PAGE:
Earlier today, The Guardian ran a story explaining how Google charges a licensing fee for any OEM that wants to include Google’s Mobile Services on their devices. Those services include things like Google Maps, Gmail, and the Play Store, all of which are extremely integral to what most people consider the best Android experience. Reportedly, Google charged about 75 cents per device (75k per 100,000 devices) to OEMs, which could fluctuate slightly depending on the OEM. According to 9to5 Google, however, that’s not actually the case.
A statement made by Google officially said that they do not charge licensing fees for their mobile services. They do still have some steps and guidelines for getting a device approved to ship with Google Mobile Services, but having deeper pockets doesn’t (officially) move things along. It’s a possibility that the fees could refer to some other agreements with OEMs, which Google almost definitely makes, but those aren’t related to Google services. Read more
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Motorola updates gallery application on newest line of devices
VNC Viewer from RealVNC now free (from $9.99) in the Play Store
Updated Photoshop Express now available in Google Play
Spotify app updated once again, now includes artist touring details
Over on Vietnamese site VietNamNet, an image of the Nexus 5 in red has surfaced. The source claims that the device will be released between the end of next month and the beginning of March. They also said they are unsure whether or not all markets will get the device.
Earlier today we found out that the Nexus 5 color options leak was ultimately fake. For some reason, I also have a hard time believing that the image above is indeed a real Nexus 5 in red. For all we know, this could be yet another victim of Photoshop. Carry on, everyone.
Samsung has announced the Galaxy S III Neo+, a dual-SIM smartphone for China. We thought too that the next device announcement from the company would be the Galaxy Note 3 Neo. This device, however, is designed very similarly to the Galaxy S III from 2012. Behind its 4.8-inch Super AMOLED display is Android 4.3 Jelly Bean. The display has 306 pixels per inch, 720p resolution.
Under the hood is either the Exynos 4 or Snapdragon 400 processor with 2GB of RAM. While the architecture is unknown, we do know that it is a 1.4GHz quad-core processor. In usual Samsung fashion, the 8GB internal memory is joined by a microSD card slot. The dual-SIM feature supports 850/900/1900/2100 MHz WCDMA network bands and 850/900/1800/1900 MHz GSM.
Beats Music has been out for just a few days and barely even works— don’t tell me you forgot about Spotify already!
Today, Spotify released a new update to its app which adds a new section in Artist views. The section includes details on touring for artists, and provides full Google Maps integration for directions. You can also buy tickets through the app, essentially making Spotify your one-stop-shop for all things music.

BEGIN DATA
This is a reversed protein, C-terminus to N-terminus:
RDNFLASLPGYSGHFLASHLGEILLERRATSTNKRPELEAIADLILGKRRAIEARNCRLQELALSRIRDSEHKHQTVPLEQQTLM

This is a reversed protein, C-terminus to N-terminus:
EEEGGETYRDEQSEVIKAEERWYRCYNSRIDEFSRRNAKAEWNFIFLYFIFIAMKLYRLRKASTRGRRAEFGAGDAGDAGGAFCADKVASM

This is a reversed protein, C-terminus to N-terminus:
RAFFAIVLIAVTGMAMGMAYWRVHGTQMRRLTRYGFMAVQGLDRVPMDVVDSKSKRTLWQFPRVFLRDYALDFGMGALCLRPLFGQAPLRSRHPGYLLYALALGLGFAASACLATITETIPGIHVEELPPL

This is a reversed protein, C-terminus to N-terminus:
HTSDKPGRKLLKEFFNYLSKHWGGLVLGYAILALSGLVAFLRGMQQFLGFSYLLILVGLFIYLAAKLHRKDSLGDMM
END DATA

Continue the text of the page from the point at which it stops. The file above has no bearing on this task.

Here’s the, uh, ehrm, change log:
Improved: Spotify Connect will be on its best behaviour when you play radio.
Fixed: We’ve tickled some pixels and dealt with some crashes.
Fictitious: This app was assembled from old clock parts.
Hit the break for the link to the app in the Play Store.
If you purchased a Sony Xperia Z1 after January 13, you’re now eligible to receive a free one-year subscription of PlayStation Plus. The service offers free games each month to owners of the PlayStation 3 and 4, and PS Vita. The games stay free for as long as your subscription lasts.
The promotion ends on February 12, so if you haven’t bought an Xperia Z1 yet, you still have time. The last day you can claim the subscription is March 5.
In a surprise announcement on its Twitter account, HTC USA said that final KitKat software has entered carrier labs for final testing. They also noted that we should expect certification for all four major US carriers next week.
Certification is currently in the third of four stages involved in pushing out OTA OS updates to devices. Shortly after passing carrier certification, the update should start getting sent out to devices.
More progress should be announced next week, especially considering how transparent HTC has been with the update process as of late.
The new Sony Xperia Z Ultra is the biggest phone that Sony has made to date, coming in at a whopping 6.44-inches. In fact, that’s big enough for Sony to have launched it as a WiFi only tablet in Japan. Sony has created a pretty smart marketing video to back the device, aiming at specifically showing off the large screen size on the Xperia Z Ultra. Hit the break to check out the video, as well as the “making of” video to see how they made the Xperia Z Ultra look so large.
Yesterday, a video of color options for the Nexus 5 in the Play Store appeared online. Since, it has been discovered that the photos are fake and have been Photoshopped. There are some other hints in the video as well, as the Play Store behaves differently in the video. When you go to the real product page and try to switch between colors, a separate page opens, with a different URL— nothing changes in the video, signaling that it is fake.
Source: Phone Arena
It may not come with the same branding and reputation that Google’s Chromecast does, but Airtame certainly has plenty to boast about.
Airtame, the result of an Indigogo crowdfunding campaign, received $1,268,148, going way (way, way, way) over its initial $160,000 goal. Yeah, a lot of people believe in this product.